As depicted in the film, during the French and Indian War, after the French surrendered the northern territories to the British, Hessian troops were hired as reinforcements. Modern historical sources also recount that the British instituted more regulations to control the Native Americans than the French and planned to take over the territories completely. Chief Pontiac waged several attacks against Fort Detroit, which was under the command of Major Henry Gladwin, but Gladwin forestalled the attacks after being forewarned by informers. At Fort Pitt, Captain Simeon Ecuyer was also under attack by local tribes, and followed orders from Lord Jeffrey Amherst, then British commander-in-chief of the Americas, to send smallpox-ridden blankets to the tribes. Many Native Americans died from the resulting smallpox epidemic. After the French were compelled to withdraw their support of the Native Americans when the Treaty of Paris was signed, Pontiac called a truce.
       A 1950 Var news item noted that an original story titled "Chief Pontiac," written by Jack DeWitt and Woodruff Smith, was purchased by Jack Schwarz Productions. DeWitt receives sole writing credit onscreen and Smith's contribution to the final screenplay has not been confirmed. Schwarz's connection to the final film is also unknown. A Jul 1952 HR news item adds Roy Engel to the cast, but his appearance in the final film has not been confirmed. According to Jul and Aug 1952 HR news items, some scenes were shot on location in Colorado and South Dakota. More Less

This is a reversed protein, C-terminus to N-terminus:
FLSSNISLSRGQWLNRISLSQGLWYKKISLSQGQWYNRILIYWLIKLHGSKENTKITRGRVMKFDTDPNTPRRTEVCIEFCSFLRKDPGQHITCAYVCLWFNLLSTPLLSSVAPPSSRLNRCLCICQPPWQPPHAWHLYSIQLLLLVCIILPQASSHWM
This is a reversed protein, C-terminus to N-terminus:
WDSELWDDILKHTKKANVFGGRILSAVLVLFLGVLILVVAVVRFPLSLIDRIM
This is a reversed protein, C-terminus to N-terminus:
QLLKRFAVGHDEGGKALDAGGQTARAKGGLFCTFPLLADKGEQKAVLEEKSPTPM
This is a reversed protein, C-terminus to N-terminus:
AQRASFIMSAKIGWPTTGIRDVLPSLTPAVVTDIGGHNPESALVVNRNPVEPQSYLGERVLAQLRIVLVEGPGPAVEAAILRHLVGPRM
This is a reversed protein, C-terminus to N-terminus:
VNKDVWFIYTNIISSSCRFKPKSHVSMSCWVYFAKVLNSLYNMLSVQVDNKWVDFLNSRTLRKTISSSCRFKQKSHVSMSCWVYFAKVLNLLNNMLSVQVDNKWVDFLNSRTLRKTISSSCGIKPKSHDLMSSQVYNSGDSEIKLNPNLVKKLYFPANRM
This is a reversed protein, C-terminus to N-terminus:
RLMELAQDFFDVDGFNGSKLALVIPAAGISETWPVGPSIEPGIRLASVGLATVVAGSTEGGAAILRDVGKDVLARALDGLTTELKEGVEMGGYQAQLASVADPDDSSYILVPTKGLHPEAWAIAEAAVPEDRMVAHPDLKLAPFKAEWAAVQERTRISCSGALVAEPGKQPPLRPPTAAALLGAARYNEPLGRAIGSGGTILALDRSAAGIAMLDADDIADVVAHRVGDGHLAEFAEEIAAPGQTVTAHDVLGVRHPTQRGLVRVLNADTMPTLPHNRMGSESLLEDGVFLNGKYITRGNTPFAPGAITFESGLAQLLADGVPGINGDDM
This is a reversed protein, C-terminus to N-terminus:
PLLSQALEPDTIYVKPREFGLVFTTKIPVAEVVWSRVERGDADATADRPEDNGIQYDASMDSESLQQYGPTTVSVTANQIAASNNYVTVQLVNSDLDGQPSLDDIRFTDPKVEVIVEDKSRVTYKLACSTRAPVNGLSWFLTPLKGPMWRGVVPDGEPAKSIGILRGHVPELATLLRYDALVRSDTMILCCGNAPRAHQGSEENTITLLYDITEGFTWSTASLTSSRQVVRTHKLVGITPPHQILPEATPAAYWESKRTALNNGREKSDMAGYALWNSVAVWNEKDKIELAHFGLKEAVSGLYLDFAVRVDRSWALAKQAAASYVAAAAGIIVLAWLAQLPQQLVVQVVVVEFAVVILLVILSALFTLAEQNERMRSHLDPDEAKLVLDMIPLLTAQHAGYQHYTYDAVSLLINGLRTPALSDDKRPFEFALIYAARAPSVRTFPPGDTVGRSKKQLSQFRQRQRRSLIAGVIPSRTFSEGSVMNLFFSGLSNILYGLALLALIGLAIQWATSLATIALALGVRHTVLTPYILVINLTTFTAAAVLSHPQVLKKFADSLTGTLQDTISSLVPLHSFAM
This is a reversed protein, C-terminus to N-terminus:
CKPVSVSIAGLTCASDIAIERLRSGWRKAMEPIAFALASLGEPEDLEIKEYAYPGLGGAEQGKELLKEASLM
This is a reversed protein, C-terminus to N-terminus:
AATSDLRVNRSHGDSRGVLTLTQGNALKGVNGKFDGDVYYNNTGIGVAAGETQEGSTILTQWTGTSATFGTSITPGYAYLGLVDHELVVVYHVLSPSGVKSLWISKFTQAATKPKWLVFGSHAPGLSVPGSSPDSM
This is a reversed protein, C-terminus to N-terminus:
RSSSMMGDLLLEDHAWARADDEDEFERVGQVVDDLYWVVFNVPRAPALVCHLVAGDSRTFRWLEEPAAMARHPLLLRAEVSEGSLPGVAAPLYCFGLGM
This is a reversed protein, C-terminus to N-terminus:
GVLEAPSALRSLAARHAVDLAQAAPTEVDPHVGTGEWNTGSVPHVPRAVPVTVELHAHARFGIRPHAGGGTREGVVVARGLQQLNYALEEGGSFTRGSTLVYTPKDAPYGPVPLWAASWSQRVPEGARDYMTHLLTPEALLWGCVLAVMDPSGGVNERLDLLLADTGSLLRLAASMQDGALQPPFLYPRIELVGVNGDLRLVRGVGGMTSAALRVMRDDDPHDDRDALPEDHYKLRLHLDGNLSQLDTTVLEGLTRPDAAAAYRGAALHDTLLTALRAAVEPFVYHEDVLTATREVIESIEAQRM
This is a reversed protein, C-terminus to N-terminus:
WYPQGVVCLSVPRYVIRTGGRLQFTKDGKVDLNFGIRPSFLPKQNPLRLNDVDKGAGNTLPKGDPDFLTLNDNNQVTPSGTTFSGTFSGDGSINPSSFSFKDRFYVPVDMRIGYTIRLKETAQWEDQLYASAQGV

GEOGRAPHIC LOCATIONS
SOURCE CITATIONS
SOURCE
DATE
PAGE
Box Office
20 Dec 1952.
---
Daily Variety
9 Dec 1952.
---
Harrison's Reports
20 Dec 52
p. 203.
Hollywood Reporter
18 Jul 1952
p. 4.
Hollywood Reporter
25 Jul 52
p. 11.
Hollywood Reporter
1 Aug 52
p. 11.
Hollywood Reporter
8 Aug 52
p. 7.
Hollywood Reporter
9 Dec 52
p. 3.
The Exhibitor
19 Nov 52
p. 3417.
Variety
28 Mar 1950.
---
Variety
17 Dec 52
p. 18.
CAST
PRODUCTION CREDITS
NAME
PARENT COMPANY
PRODUCTION COMPANY
DISTRIBUTION COMPANY
NAME
CREDITED AS
CREDIT
DIRECTORS
Asst dir
PRODUCERS
Assoc prod
WRITER
PHOTOGRAPHY
Dir of photog
ART DIRECTOR
Art dir
FILM EDITOR
Ed supv
SET DECORATOR
COSTUMES
Men's ward
Women's ward
MUSIC
Mus comp and dir
SOUND
MAKEUP
Hairdresser
Makeup
PRODUCTION MISC
Scr supv
DETAILS
Release Date:
December 1952
Production Date:
23 July--early August 1952
Physical Properties:
Sound
Black and White
Duration(in mins):
71-72 or 74
Length(in feet):
6,549
Country:
United States
Language:
English
Passed by NBR:
No
SYNOPSIS